For more than 30 years, scientists on the U.N.’s Intergovernmental Panel on Climate Change have focused on human-induced climate change.
For more than 30 years, scientists on the U.N.’s Intergovernmental Panel on Climate Change have focused on human-induced climate change. Their fifth assessment report led to the Paris Agreement in 2015 and, shortly after, a special report on the danger of global warming exceeding 1.5 degrees Celsius above pre-industrial levels. The Nobel Prize-winning team stressed that mitigating global warming “would make it markedly easier to achieve many aspects of sustainable development, with greater potential to eradicate poverty and reduce inequalities.”
In a first-of-its-kind study that combines assessments of the risks of toxic emissions (e.g., fine particulate matter), nontoxic emissions (e.g., greenhouse gases) and people’s vulnerability to them, University of Notre Dame postdoctoral research associate Drew (Richard) Marcantonio, doctoral student Sean Field (anthropology), Associate Professor of Political Science Debra Javeline and Princeton’s Agustin Fuentes (formerly of Notre Dame) found a strong and statistically significant relationship between the spatial distribution of global climate risk and toxic pollution. In other words, countries that are most at risk of the impacts of climate change are most often also the countries facing the highest risks of toxic pollution.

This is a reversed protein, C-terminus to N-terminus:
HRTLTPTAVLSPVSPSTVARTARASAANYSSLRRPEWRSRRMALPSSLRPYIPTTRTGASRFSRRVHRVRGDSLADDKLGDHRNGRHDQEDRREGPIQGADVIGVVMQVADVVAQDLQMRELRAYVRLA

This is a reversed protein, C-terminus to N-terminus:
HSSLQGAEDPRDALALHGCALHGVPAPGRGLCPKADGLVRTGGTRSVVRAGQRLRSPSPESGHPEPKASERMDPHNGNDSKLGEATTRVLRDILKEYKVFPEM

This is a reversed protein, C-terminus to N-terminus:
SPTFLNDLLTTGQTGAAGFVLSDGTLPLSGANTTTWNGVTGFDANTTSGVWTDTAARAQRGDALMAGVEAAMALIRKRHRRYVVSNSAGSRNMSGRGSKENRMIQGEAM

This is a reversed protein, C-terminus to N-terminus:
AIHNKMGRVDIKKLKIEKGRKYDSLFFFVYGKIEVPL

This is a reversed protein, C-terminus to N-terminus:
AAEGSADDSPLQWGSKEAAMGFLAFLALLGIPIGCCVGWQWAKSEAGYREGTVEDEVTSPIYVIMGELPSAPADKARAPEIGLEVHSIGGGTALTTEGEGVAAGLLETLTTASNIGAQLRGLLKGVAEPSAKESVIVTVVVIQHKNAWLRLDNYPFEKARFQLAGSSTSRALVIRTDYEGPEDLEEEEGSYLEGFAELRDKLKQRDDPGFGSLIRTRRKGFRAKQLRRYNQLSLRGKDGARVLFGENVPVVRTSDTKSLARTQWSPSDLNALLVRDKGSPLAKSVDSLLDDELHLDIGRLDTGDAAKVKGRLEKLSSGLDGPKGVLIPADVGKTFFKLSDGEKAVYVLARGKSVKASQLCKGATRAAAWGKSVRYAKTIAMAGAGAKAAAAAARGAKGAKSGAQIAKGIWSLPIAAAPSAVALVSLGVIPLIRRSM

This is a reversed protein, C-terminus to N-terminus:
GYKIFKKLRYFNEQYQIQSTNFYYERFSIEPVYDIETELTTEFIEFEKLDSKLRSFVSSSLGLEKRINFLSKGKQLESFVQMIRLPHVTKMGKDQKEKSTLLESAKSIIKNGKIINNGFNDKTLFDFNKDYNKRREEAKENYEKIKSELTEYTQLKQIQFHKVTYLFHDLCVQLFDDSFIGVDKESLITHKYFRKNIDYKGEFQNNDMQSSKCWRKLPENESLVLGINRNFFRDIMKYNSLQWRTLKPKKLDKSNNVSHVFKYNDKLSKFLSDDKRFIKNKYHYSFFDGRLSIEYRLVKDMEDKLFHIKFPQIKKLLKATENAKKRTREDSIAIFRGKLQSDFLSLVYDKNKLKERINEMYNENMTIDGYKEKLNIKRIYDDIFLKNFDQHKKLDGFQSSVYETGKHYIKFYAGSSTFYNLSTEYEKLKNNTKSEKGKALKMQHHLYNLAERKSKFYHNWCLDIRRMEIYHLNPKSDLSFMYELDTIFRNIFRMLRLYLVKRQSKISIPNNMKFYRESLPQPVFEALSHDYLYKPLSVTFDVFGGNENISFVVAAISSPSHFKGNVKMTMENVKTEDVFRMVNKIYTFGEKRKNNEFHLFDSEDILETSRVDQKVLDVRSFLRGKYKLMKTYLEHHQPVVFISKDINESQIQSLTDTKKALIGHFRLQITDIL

They also measured other variables, including the correlation of the spatial distribution of toxic environments, total mortality due to pollution and climate risk, and they found a strong interconnection. They write in their in their forthcoming PLOS paper, “Global distribution and coincidence of pollution, climate impacts, and health risk in the Anthropocene”: “Deaths resulting from toxic pollution are highest where the distribution of toxic pollution is greatest and, critically, also where the impacts of climate change pose the greatest risk.”
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